2009 – An outbreak (3 cases) of trichinosis was reported among French nationals who had ingested warthog ham in Senegal.
2009 – An outbreak (5 cases) was reported among French tourists who ingested the meat of a grizzly bear while on a boating trip in Canada.
2009 – An outbreak of trichinosis among boar hunters in Bosnia was associated with a case hospitalized in Switzerland.
2010 – A case in Scotland was ascribed to ingestion of meat imported from France.
2011 (publication year) – A Thai worker acquired Trichinella papuae trichinosis from wild boar meat in Malaysia.

1. Berger SA. Infectious Diseases of Spain, 2014. 623 pages, 194 graphs, 3,844 references. Gideon e-books.
2. Berger SA. Trichinosis: Global Status, 2014. 90 pages, 73 graphs, 894 references. Gideon e-books.

Measles: Still A Problem Despite Four Decades of Progress

Although measles rates have declined dramatically during the past four decades, a recent upsurge reflects sub-optimal enforcement of vaccination in many countries. In the following graphs, I’ve summarized reported measles incidence and estimated vaccine uptake by region. Note that vaccination rates remain below 80% in three W.H.O. regions (African, Eastern Mediterranean and Southeast Asian), while they exceed 90% in the other three (European, American and Western Pacific) [1.2]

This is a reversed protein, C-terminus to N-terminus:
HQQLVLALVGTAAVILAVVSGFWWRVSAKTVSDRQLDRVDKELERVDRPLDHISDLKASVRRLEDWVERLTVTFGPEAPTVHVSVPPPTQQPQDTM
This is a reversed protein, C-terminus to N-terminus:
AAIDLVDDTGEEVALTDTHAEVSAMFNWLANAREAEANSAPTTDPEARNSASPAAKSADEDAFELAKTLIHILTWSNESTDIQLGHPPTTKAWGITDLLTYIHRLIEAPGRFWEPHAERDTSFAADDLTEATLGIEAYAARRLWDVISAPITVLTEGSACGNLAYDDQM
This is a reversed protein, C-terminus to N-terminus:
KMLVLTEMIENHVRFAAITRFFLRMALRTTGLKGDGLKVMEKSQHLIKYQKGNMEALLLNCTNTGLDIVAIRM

1. Berger S. Measles: Global Status, 2014. 415 pages, 537 graphs, 3,376 references. Gideon e-books,
2. Berger S. Infectious Diseases of the World, 2014. 1333 pages, 397 graphs, 26,187 references. Gideon e-books,

Also quoted in ProMED

Diagnosis Support for Ebola through GIDEON

The Diagnosis module of Gideon is designed to generate a ranked differential diagnosis list for any Infectious Diseases scenario. In recent weeks, we’ve been running simulations of Ebola. The following link will access a Power Point “show” demonstrating one such scenario. Ebola case (Powerpoint)

Ebola Deaths in Perspective